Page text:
We owe the contemporary image of Pierrot to the famous mime Jean-Gaspard Baptiste Duburau, who replaced the ruff and wide white hat of the commedia dell’arte character with the long blank face and black skull cap that we recognize today. Charles Duburau, his son and also a mime, was asked by Nadar and his brother Adrien to pose for a series of “têtes d’expression” that would serve as publicity for the brothers’ struggling studio. The series was an enormous popular success
Pierrot in pain
During the time they worked together, the brothers Tournachon made a series of large photographs of Charles Debureau, son of Baptiste Debureau, the famous mime of the Théâtre des Funambules. These photographs attracted much public attention and won the gold medal at the Exposition Universelle of 1855 in Paris.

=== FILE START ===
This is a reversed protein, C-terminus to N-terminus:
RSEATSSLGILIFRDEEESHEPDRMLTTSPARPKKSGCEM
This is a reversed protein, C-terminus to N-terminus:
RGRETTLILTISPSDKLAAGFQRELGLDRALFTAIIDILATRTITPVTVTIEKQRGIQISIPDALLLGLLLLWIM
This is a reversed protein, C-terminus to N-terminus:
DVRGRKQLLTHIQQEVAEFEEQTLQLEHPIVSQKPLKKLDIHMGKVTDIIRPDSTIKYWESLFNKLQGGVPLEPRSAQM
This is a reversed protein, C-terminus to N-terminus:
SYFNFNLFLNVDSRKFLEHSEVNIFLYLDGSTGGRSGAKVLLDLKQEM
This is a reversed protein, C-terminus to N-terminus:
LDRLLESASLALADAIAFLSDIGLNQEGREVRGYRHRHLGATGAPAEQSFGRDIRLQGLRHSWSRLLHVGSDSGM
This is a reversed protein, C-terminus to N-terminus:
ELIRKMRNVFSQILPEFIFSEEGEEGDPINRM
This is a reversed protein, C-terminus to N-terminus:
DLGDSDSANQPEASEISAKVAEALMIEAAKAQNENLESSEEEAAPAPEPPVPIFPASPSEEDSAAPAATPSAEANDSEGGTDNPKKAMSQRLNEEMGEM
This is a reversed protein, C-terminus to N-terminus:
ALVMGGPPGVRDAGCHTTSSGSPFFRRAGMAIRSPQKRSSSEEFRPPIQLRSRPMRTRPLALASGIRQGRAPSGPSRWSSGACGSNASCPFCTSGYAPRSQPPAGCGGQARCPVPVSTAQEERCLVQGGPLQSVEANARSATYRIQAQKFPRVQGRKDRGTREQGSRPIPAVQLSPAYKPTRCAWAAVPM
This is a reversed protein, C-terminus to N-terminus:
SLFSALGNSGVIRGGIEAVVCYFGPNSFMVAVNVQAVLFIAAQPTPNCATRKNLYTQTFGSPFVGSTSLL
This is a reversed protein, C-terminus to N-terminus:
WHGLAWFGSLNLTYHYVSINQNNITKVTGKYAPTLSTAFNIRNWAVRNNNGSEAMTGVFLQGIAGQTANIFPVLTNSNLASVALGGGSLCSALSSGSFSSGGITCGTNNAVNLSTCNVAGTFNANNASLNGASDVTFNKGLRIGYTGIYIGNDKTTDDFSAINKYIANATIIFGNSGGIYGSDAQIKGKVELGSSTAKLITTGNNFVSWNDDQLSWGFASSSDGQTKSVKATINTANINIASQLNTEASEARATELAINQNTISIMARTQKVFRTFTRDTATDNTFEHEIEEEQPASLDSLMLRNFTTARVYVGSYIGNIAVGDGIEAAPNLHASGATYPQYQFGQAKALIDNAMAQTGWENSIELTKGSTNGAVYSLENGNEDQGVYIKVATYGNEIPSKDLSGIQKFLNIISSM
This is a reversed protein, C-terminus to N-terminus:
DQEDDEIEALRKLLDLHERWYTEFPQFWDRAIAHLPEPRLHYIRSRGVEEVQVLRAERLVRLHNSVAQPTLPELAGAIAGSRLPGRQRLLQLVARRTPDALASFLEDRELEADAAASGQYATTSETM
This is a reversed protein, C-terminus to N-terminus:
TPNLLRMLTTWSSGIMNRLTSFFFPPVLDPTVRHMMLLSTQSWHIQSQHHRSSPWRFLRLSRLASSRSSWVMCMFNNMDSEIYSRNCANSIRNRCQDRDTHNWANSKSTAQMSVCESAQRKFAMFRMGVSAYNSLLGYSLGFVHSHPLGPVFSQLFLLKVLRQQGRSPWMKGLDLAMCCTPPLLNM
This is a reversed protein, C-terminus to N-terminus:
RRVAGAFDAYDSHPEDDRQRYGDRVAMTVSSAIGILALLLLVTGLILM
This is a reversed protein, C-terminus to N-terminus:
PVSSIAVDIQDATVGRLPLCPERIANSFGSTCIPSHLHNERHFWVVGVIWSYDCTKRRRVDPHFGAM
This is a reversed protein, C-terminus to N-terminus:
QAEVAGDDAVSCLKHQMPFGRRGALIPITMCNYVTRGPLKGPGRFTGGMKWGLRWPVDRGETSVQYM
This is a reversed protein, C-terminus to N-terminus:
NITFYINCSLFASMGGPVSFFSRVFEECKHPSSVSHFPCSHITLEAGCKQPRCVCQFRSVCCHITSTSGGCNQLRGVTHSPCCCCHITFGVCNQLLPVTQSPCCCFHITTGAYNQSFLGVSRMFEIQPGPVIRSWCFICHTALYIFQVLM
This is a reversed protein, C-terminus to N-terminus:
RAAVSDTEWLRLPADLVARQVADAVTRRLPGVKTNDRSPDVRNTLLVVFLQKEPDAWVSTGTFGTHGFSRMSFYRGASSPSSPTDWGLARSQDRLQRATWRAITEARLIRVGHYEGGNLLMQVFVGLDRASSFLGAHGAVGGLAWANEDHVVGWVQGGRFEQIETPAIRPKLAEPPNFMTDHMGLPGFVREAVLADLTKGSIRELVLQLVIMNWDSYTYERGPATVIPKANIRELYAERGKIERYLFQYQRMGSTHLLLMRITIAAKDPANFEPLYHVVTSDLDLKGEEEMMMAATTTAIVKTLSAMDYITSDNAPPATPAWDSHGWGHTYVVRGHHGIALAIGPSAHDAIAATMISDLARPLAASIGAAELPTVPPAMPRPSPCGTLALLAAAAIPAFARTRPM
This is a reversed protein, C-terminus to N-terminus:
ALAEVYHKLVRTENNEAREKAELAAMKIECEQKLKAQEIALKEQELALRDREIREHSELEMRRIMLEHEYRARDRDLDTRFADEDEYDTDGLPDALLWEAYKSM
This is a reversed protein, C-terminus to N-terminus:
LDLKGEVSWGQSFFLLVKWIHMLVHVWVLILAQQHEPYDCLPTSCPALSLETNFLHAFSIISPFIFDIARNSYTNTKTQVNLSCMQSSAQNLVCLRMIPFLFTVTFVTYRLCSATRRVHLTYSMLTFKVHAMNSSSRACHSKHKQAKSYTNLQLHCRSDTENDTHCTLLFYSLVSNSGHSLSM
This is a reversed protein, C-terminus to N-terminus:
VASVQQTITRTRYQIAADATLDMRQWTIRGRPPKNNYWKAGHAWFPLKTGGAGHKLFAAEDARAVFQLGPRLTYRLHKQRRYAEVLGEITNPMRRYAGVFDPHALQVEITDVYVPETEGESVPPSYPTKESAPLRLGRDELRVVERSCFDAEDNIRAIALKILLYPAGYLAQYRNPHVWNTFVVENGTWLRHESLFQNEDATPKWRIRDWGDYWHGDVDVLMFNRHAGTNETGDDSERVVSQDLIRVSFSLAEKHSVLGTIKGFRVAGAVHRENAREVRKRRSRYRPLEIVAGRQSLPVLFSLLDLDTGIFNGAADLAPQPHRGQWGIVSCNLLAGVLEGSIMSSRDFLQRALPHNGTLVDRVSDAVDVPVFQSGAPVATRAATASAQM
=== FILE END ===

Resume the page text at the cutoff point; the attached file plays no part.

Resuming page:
Designed as an elaborate publicity campaign for the photographers, the suite of more than fifteen photographs of characteristic expressions forms an episodic visual narrative of the comical misadventures of the pantomime character Pierrot. This photograph shows Pierrot in an attitude of pursuit or flight. Despite the immobility required by the relatively long exposure, the simulated movement is wonderfully expressed. A static, splayed demonstration of action in a shallow space, the picture’s content is as concise as a dictionary definition, its form as legible as that of a runner on a Greek vase.